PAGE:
In early 1992, he sold his business and looked around for something to do. He became a pharmaceutical salesman. In May 1994, he decided to give writing another shot. He decided to give himself three chances — three more novels — and if none of those was published, he’d be able to accept that he wasn’t meant to be a writer.
He wrote The Notebook over a six-month period, from June of 1994 until January of 1995, writing in the evenings from nine until midnight, and working one day on the weekends. In July 1995, he started soliciting agents. He found one and the book was presented to publishers in October 1995. At the time, he was earning about $40,000 a year.
Warner Books bought the rights for $1,000,000.
Film rights to the novel were sold later that week to New Line Cinema and foreign rights were sold (eventually into more than 45 languages). The novel was also made a Main Selection of the Literary Guild.
In October 1996, the book launched with 56 events in over 45 cities crammed into three months. It was the longest book tour in Warner Books’s history — one of the longest ever, period — but it was important for Sparks to do, despite the fact that only one person showed up in Miami and one person showed up in San Francisco for events in those cities. The Notebook steadily grew in popularity through word-of-mouth. It ended up spending 56 weeks on the New York Times hardcover best-seller list, and another 54 weeks on the paperback list. It was only the third novel in the previous thirty years that had lasted over a year on the hardcover list, and the only novel to last over a year on both hardcover and paperback lists, until J.K. Rowling came along with Harry Potter. To this point, it has sold over 10,000,000 copies worldwide.
Fast forward to September 2010 when his 16th novel was released. Talk about a career best-selling author!
Finally, let’s look at the humble beginnings of Dan Brown, a New Hampshire native, who taught English and creative writing at Phillips Exeter Academy until 1998 when he became a full time writer and his first novel, Digital Fortress, was published. That first book was followed by Angels and Demons in 2001 and Deception Point in 2002.
But it wasn’t until his fourth novel that Dan Brown’s career as a writer and best-selling author took off. In fact, his first three novels were virtually unknown until he broke out with the runaway hit, The Da Vinci Code, that went on to sell more than 25 million copies in 44 languages and was made into a feature film starring Tom Hanks. Time magazine in its 2005 article, “The Novel That Ate The World,” stated that during the two years prior to its article, one of the very few books to sell more copies than The Da Vinci Code was the Bible.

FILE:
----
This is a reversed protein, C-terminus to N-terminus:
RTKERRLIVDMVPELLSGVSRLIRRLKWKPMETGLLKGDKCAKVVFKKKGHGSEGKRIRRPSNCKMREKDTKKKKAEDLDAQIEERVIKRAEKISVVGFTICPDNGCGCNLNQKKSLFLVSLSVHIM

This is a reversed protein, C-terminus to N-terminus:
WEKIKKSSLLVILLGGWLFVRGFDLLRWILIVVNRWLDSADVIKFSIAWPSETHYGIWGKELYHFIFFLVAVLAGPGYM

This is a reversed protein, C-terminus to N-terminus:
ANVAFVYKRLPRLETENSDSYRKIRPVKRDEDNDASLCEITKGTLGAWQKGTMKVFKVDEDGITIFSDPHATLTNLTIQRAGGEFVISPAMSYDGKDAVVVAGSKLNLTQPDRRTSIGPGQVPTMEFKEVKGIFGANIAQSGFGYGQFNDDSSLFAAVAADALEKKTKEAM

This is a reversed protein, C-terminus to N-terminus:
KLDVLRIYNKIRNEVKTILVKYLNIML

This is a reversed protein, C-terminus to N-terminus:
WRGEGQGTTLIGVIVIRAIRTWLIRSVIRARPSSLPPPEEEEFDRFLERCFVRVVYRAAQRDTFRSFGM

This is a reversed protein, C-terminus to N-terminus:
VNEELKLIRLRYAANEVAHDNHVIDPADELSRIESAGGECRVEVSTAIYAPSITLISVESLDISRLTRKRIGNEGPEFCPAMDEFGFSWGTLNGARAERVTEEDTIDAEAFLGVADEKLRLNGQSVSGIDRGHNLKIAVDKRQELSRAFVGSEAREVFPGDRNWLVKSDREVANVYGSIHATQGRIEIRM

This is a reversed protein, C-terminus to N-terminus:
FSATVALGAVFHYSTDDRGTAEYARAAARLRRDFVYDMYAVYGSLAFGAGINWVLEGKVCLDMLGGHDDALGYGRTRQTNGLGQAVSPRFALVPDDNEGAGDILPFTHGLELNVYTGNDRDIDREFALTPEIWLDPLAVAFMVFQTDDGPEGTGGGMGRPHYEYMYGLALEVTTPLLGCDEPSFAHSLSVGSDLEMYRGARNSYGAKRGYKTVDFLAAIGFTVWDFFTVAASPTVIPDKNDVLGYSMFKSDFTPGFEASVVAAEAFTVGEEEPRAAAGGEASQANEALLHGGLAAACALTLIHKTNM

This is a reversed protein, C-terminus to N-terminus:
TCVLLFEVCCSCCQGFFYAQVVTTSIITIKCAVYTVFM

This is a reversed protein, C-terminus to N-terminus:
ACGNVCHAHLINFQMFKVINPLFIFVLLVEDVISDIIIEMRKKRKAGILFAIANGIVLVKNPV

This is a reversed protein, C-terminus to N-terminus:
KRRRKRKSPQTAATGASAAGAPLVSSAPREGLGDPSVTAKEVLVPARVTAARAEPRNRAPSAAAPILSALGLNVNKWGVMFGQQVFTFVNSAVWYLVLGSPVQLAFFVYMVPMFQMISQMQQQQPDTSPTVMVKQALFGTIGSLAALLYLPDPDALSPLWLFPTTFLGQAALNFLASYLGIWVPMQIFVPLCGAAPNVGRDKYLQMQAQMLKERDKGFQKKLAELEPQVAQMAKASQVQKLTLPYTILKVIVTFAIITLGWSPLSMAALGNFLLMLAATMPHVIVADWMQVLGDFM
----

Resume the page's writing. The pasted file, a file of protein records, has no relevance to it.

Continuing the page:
As reported in Slate.com’s article “The Dan Brown Code” dated March 22, 2006, by Bryan Curtis and SILive.com’s article “Dan Brown Returns With the ‘Lost Symbol’ dated September 15th, 2009 by James Yates and others, Brown resolved to become a writer when he read Sidney Sheldon’s The Doomsday Conspiracy while vacationing in Tahiti. After reading Sheldon’s book which he found swift and merciless, he began to suspect that maybe he could write a ‘thriller’ of this type one day. He’d read almost no commercial fiction at all since the Hardy Boys as a child. After his first two novels, his sales were poor and by 2001 he was in the same rut as so many authors — handling his own publicity and even selling books out of his car, a process that would now require a convoy of trucks.
Brown changed agents, changed publishers (from Simon & Schuster to Doubleday, a Random House imprint), changed his luck and then – he changed the industry.
He wrote the outline for The Da Vinci Code in a laundry room, himself planted in a lawn chair and his manuscript balanced on an ironing board. It was published in March 2003 and was an immediate hit that remained on best-seller lists for more than three years.
So you see, my fellow writers, don’t give up. A career of writing begins and ends with your decision to keep writing. Imagine if Debbie let the dyslexia beat her or if Nicholas gave up after he got rejection slip after rejection slip for his second novel or if Dan Brown decided to stop writing after his first two novels weren’t selling well. If he hadn’t sat down in that laundry room and written The Da Vinci Code, well, the history of the book publishing industry just wouldn’t be the same, now would it?
Keep writing. Keep the faith. It will happen to you. All you have to do is keep doing it.
After all, you can’t use your book as your hook – until you have a book.
For more information on this Education Corner topic and others, please refer to www.YourBookIsYourHook.com/blog for more articles and resources to help you with your books.